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The Library of Renaissance Symbolism
The Symbolic Literature of the Renaissance

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Authority: Tesauro

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     Collecting inscriptions from the classical ruins which lay about them was a mania for Renaissance scholars and gentlemen and illustrates both the rhetorical imperative for the collection of authorities as the basis of composition and the overpowering interest in all things Greek and Roman which obsessed the dilettanti of the Renaissance. Even Alciato, who can by no means be called a dilettanti, made copies of inscriptions in Milan early in his career and used these as a basis for a number of his emblems (Laurens). The epitaph is the most obvious subgenre of inscriptions and as is obvious from a reading of the Greek Anthology is important as the origin of the epigram

     There were numerous publications of inscriptions and epitaphs throughout the period and their fascination to contemporaries as one more link to the mystery and authority of the classical past is well illustrated by Colonna’s fantasy the Hypnerotomachia Poliphili published in 1499 in which (amongst many other adventures) the hero and heroine wander amongst architectural monuments and ruins and attempt to decipher the many inscriptions which they find. The book demonstrates the appeal to contemporaries of inscription and epitaph as examples of wit and riddle (see jokes and enigmas).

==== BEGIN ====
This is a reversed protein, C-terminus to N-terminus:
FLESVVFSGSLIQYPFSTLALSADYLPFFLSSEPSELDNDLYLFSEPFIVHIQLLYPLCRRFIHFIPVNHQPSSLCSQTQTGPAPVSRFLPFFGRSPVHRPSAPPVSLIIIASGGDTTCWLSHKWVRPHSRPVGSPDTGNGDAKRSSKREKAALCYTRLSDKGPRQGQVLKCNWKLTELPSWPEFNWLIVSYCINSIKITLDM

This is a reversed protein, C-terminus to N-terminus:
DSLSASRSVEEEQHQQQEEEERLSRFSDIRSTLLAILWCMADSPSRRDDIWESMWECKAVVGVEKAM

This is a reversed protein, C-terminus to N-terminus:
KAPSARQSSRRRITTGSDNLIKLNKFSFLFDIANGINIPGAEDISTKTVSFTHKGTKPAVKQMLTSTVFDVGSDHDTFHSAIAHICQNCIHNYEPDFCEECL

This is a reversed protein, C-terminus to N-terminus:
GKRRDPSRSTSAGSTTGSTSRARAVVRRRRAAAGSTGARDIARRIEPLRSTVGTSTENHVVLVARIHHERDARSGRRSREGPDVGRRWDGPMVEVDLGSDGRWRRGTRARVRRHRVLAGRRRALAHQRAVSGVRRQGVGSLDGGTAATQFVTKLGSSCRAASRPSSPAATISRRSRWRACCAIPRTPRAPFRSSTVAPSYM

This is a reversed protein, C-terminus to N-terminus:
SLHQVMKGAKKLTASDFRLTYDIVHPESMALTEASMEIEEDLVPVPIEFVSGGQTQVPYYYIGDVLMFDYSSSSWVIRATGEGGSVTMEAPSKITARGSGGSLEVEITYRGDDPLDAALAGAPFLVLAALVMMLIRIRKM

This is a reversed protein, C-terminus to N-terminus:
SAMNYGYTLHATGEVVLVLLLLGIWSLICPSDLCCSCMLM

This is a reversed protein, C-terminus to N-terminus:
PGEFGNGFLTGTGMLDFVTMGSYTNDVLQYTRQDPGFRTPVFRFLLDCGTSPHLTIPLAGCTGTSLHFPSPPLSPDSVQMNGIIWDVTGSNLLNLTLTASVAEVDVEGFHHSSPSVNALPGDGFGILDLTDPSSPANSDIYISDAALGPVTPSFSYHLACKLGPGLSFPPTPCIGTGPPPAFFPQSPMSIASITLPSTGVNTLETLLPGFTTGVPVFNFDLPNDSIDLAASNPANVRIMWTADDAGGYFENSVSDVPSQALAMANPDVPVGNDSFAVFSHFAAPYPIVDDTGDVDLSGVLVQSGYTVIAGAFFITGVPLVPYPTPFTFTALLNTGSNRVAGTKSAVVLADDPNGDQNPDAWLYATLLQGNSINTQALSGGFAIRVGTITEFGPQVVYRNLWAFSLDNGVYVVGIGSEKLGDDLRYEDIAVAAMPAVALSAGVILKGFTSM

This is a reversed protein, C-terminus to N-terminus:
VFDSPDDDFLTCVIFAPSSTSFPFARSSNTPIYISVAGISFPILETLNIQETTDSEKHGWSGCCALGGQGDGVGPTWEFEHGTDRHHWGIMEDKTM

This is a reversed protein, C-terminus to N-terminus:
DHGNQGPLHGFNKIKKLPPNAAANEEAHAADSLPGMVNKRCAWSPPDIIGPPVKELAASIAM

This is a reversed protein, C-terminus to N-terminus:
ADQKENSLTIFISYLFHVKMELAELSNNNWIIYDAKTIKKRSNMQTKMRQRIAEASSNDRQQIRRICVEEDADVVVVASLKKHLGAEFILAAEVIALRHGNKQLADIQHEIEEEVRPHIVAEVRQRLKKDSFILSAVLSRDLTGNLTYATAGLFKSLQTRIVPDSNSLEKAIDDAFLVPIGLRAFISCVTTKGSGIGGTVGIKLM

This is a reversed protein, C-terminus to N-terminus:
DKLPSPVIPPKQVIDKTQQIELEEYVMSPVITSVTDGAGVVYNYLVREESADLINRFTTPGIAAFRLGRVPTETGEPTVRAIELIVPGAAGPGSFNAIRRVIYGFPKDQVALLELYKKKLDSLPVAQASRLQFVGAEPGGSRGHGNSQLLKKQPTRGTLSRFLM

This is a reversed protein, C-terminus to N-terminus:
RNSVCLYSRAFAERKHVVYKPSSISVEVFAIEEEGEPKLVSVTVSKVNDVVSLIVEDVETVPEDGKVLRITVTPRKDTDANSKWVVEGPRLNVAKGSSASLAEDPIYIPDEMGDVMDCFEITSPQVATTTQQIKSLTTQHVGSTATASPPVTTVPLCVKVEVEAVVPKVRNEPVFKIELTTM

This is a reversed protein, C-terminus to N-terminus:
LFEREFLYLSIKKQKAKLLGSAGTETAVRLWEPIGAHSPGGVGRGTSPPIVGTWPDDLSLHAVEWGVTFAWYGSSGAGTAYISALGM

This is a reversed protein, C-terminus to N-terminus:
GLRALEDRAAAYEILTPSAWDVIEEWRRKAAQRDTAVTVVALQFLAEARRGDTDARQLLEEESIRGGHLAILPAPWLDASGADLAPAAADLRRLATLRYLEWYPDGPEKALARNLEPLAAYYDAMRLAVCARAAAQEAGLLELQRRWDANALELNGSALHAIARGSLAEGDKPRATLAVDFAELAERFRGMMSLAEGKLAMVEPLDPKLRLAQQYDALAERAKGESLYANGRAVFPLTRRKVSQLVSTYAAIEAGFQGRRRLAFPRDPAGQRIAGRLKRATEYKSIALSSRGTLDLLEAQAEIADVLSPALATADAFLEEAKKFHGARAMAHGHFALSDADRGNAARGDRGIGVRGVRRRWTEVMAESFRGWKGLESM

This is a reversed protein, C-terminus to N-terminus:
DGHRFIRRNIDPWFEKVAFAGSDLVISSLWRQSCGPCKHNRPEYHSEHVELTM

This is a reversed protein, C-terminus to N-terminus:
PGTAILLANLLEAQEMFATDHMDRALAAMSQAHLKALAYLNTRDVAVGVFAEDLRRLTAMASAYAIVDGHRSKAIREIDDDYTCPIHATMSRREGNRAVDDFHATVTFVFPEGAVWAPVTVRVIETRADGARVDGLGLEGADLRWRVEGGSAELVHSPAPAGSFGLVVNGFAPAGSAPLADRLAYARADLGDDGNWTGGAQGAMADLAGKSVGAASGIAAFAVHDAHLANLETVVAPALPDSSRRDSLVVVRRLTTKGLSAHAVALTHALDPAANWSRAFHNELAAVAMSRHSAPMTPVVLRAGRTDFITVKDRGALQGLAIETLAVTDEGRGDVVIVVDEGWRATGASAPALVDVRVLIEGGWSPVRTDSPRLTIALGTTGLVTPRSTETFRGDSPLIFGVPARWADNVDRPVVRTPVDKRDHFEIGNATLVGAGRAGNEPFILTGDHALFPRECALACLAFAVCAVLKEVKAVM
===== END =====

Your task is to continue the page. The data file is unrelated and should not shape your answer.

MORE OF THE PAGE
Tesauro in his authoritative treatise on metaphor, The Aristotelian Telescope, emphasizes the importance of the lapidary art (by which he refers to inscriptions rather than lapidaries) as a genre apart from the symbolic art but he is not consistent in his usage of the term. In some cases he appears to equate lapidary with literal i.e. non-symbolic and in others as is suggested in this introduction as symbols carved rather than written. He also categorizes together both epitaphs and elegies indicating that the epitaph is merely the shortened and lapidary version of the elegy. The elegy was one more literary genre which like the epigram in its most successful examples demonstrated the extreme form of metaphor or wit to illustrate its subject. In classical times, the elegy was a poem on any subject written in elegiac couplets, a particular form of poetic meter, but by the Renaissance it was usually but not always confined to encomiums to the dead.

See also: Epigrams, Symbols